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March 18, 2013
Insurers Still Unequipped to Deal with Climate Change
by Robert Kropp
In a survey of 184 disclosures by insurance companies, Ceres finds that only 23 have climate change
strategies, and few have policies in place to help prepare for the effects of climate change.
Last year, the US Congress passed the Biggert-Waters Flood Insurance Reform Act. According to law
Ruhl of the Vanderbilt University Law School, the bill, which authorizes the Federal Emergency
Management Agency (FEMA) to account for changes in sea levels as well as extreme weather events
when updating flood insurance rate maps, the bill is "the first federal legislative initiative
putting climate change adaptation prominently into substantive law."
Elsewhere in his
thought-provoking academic paper, Ruhl cited a 2012 survey by the Columbia Law School, which
concluded, "The majority of insurance companies do view climate change as a threat to their
Also in 2012, Ceres published a report on climate related risks for the property and casualty insurance
industry. "The threat of rising catastrophic losses triggered by increasing concentrations of
insured assets, along with a changing global climate, present very real and significant challenges
to the sector's financial future," the report states. "These increasingly visible trends could
undermine some insurers' ability to manage and, in some cases, even survive, future catastrophic,
weather-related loss events."
Last week, Ceres followed up on its 2012 report with the
publication of Insurer Climate Risk Disclosure Survey: 2012 Findings & Recommendations, "based on 184
company disclosures in response to a climate risk survey developed by insurance regulators."
Respondents "represent a significant majority of the American insurance market," Ceres stated.
According to the report, "almost all companies responding to the survey show significant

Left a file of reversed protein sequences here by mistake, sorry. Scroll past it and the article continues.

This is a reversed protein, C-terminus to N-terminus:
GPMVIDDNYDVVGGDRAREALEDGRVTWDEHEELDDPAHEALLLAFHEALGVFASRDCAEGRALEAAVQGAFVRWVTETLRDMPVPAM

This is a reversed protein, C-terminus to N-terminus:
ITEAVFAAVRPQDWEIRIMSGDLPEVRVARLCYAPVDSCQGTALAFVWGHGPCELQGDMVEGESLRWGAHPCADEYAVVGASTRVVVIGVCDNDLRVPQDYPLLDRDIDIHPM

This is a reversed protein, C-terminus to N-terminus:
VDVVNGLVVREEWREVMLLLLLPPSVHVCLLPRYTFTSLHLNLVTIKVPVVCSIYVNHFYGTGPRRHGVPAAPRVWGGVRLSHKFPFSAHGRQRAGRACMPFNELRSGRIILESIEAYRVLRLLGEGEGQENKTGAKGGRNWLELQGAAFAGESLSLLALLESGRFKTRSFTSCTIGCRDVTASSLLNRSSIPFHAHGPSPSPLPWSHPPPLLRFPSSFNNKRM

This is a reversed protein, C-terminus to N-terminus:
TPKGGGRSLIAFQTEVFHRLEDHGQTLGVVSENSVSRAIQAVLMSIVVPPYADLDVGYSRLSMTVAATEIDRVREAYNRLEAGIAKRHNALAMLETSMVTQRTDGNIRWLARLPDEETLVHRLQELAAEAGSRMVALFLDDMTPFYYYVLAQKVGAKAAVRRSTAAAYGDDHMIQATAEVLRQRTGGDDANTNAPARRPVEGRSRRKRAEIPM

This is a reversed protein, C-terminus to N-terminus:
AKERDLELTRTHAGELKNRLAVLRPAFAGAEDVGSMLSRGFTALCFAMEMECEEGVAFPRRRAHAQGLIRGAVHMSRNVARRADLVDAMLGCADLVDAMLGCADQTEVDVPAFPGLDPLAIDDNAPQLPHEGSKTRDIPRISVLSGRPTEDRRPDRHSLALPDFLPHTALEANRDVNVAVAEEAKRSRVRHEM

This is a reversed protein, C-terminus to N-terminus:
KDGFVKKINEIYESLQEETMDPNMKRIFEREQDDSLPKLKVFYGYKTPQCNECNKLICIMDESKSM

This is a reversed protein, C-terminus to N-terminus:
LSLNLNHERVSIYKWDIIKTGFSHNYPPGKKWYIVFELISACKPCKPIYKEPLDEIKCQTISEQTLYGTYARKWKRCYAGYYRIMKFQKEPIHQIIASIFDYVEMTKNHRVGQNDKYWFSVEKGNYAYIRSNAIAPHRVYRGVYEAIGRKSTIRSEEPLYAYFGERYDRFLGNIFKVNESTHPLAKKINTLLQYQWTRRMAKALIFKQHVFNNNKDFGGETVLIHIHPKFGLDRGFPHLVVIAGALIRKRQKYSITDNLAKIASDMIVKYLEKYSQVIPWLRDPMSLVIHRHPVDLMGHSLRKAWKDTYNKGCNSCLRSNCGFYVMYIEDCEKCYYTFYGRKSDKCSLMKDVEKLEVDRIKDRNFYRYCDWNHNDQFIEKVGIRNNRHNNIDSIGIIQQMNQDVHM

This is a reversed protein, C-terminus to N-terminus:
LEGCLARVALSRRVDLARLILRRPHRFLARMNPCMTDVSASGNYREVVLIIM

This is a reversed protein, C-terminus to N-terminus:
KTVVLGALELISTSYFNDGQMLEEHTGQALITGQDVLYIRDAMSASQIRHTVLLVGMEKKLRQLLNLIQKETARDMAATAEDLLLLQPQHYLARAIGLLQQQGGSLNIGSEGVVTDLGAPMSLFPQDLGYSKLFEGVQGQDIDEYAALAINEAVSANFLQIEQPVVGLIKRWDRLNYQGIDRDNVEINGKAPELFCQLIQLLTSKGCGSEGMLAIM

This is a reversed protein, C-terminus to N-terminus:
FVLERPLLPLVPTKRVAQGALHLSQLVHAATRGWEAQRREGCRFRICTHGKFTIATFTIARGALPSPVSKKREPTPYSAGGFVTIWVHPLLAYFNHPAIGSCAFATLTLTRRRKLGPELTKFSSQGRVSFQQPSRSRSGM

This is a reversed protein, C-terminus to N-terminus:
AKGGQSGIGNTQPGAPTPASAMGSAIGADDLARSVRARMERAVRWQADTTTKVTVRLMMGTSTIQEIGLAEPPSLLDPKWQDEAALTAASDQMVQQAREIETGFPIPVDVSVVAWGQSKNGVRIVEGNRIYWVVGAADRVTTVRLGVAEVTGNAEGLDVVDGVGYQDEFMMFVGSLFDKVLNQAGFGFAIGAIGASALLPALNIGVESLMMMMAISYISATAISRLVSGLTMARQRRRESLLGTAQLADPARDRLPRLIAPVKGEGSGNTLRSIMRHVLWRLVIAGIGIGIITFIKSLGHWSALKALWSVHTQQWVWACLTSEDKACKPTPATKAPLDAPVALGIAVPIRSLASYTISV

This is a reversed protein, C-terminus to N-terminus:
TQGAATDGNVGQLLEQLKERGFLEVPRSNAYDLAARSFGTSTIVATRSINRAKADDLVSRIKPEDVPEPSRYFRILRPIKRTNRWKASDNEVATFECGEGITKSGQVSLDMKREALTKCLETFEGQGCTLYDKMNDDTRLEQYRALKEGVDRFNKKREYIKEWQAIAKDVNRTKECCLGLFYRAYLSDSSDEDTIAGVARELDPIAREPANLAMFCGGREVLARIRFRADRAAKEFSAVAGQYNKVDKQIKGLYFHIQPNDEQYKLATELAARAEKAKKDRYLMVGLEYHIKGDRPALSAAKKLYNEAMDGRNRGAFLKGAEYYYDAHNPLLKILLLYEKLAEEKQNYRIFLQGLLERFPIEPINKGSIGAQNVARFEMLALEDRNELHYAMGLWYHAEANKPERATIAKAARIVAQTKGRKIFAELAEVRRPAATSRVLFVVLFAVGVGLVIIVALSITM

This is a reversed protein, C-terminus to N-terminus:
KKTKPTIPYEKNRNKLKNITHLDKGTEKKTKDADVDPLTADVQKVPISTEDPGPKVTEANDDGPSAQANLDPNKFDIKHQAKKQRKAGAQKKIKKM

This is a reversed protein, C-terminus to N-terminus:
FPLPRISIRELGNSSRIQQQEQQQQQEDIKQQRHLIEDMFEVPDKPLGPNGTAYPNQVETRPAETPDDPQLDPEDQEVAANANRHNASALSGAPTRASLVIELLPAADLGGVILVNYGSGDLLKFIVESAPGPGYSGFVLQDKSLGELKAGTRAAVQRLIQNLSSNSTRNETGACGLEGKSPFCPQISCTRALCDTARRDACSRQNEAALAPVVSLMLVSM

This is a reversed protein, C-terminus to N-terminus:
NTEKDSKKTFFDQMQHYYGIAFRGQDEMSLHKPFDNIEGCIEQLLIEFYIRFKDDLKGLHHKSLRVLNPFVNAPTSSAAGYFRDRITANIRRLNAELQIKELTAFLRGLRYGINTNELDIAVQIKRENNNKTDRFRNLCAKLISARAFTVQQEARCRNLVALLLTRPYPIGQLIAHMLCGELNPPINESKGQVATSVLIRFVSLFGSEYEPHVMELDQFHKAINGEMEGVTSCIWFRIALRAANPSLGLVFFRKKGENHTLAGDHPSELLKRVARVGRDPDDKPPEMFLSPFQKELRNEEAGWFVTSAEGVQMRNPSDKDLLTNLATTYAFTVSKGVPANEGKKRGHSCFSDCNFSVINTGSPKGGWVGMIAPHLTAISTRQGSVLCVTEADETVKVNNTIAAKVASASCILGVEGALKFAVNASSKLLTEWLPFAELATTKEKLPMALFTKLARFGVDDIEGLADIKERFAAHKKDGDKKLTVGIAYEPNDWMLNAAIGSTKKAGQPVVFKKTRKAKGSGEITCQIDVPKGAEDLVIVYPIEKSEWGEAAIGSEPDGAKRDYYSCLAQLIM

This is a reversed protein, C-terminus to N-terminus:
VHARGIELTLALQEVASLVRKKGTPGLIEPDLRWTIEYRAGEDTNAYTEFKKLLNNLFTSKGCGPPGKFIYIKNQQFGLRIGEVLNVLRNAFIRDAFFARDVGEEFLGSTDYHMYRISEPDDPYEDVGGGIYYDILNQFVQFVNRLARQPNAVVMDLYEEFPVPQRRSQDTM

weakness in their preparedness to address the effects climate change may have on their business."
"Only 23 of the 184 companies have comprehensive climate change strategies," the report
continued. "Of those 13 are foreign-owned, and 8 are P&C companies." As last year's report from
Ceres pointed out, companies in the property and casualty are most likely to feel the financial
effects of climate change. Yet, the report states, "Few have explicit policies to identify or
manage the trends of global climate change. Some insurers do not seem to understand the difference
between climate variability and climate change."
Insufficiencies in other sectors of the
industry are even more glaring. Companies in the health and life & annuity sectors "view climate
change as an environmental issue immaterial to their business," the report found.
report recommends that insurers treat climate change as a corporate-wide strategic issue; implement
strategies to adapt their underwriting and investment practices to account for a warming climate;
develop models that anticipate the probable effects of climate change; and advocate for policies
that foster climate resilience in the national economy.
The report also recommends public
disclosure with "enough detail to assist regulators and investors in understanding why the company
takes a certain view on climate change." In 2012, three states – California, New York, and
Washington – began to require climate risk disclosure by insurers that write in excess of $300
million in direct written premiums.
"We are concerned about how climate change will impact
the financial health of the insurance sector and the availability and affordability of insurance
for consumers," Joel Ario of the National Association of Insurance Commissioners (NAIC) stated in
Noting that the industry's preparedness has not improved a great deal since Ceres
published its first report in 2011, Ceres president Mindy Lubber wrote in her foreword to the
current report, "The insurance industry is a key driver of the national and global economies. If
climate change undermines the financial viability of the insurance industry, it will have a
devastating impact on the economy, as well."
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